Also important is the presence of many species of trees from families such as Lauraceae, Clusiaceae, Rubiaceae and Podocarpaceae that denote the good state of conservation of the remnants of the farm’s forests.

It is important to highlight the fact that native flora and fauna coexist with cattle in the area, thanks to the ecological management of the cattle through the delimitation of connected spaces, where the cattle can move freely, but without accessing the native vegetation. On the other hand, due to the low animal load, it is noticeable that the soil is maintained and does not erode.  

Entomology – School of Biology Universidad del Azuay

Gissela de la Cadena P. h.d (Professor of Entomology)

We had the visit of a group of students of the entomology course of the University of Azuay. Under the direction of Phd. Gissela de la Cadena. 

 The reason for the visit to the farm was to train students for the development of different practices in entomology field. They carried out a sampling of insects using different collection methods such as: sampling of terrestrial insects, flying insects using malaise traps, hand net, butterfly traps, manual collection. Giselle tells us that they found many curious things at the insect level, finding predatory insects was good news as it indicates that groups of insect prey, from the lower levels of the predator food chain are still present in the environment. At the predator level they found tiger beetles of the subfamily Cincindelinae and mantids. She emphasizes the importance of taking care of these places because they are places where diversity can still be found, any kind of conservation efforts are important to have at least an idea of what exists in the area. 

Giselle gives us her opinion about cattle ranching in conserved areas, “from a scientific point of view, cattle ranching is harmful in natural areas, however there are conflicts between economic sustenance vs. conserving forest areas. On the farm there is much more forest area than pasture areas, this could compensate for the loss of habitat that was once natural”.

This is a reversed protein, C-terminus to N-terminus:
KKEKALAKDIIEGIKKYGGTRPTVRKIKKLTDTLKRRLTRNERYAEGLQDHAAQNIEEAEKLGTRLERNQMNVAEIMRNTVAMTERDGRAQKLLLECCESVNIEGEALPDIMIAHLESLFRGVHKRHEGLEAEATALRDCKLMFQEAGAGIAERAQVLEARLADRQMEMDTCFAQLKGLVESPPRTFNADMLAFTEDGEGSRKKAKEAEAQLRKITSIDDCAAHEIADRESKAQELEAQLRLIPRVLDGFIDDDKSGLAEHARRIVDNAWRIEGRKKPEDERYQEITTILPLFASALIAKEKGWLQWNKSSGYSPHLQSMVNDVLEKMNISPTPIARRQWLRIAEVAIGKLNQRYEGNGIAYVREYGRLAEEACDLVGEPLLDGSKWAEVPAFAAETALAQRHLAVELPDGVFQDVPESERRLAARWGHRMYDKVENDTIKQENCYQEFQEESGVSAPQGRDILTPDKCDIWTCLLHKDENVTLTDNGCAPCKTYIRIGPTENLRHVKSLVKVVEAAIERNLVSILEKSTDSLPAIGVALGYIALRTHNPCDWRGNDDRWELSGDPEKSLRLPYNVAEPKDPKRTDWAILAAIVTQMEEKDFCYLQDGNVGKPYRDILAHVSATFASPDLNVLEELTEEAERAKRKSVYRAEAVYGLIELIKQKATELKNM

Ecology – School of Biology Universidad del Azuay

Boris Tinoco P. h.d (Professor) 

The group of students of Ecology II under the direction of Dr. Boris Tinoco visited the Jungle Dave’s Hollywood Farms. Boris mentioned that he visited the farm when he participated in October Big Day 2022. After that visit he learned more about the site and saw it as an excellent opportunity for his students to complete their investigations in the field for their academic course work,  specifically in their course on Communities and Ecosystems and Entomology. Boris’ group made a diversity inventory, he mentioned that there are different types of habitats on the farm which allows for interesting comparisons.  They worked in open areas with regenerating vegetation and in forest areas looking to compare both habitats and observe how diversity changes in these areas. 

Boris expressed the importance of taking care of these areas because there is little remaining forest in southern Ecuador and they are areas of high biodiversity due to the complex topography. It is key to maintain connectivity between national parks, that is why the importance of these forests and the work that Dave Goucher is doing on his farm.

According to Boris, “the farm in particular has an interesting system of combining meat production and forest, in the cattle pasture, Dave Goucher maintains natural vegetation. Meat consumption is going to continue, there is a high demand for protein, we must form alternatives that try to maintain the functionality of the forest and at the same time produce meat, so it is key to have these farms next to the forest.”

Darwin Alexander Pucha Cofrep Ph.D., professor at the University of Loja, visited us with a group of students of the VI Cycle of the Forestry Engineering Career, where they discussed topics of analysis of the physical, mechanical, and anatomical properties of wood and collected wood samples of four forest species. Darwin emphasizes that it is fundamental for the sustainability of these ecosystems because of their genetic richness and ecosystem services. It is very good to know that it is possible to conserve and at the same time have high quality livestock production.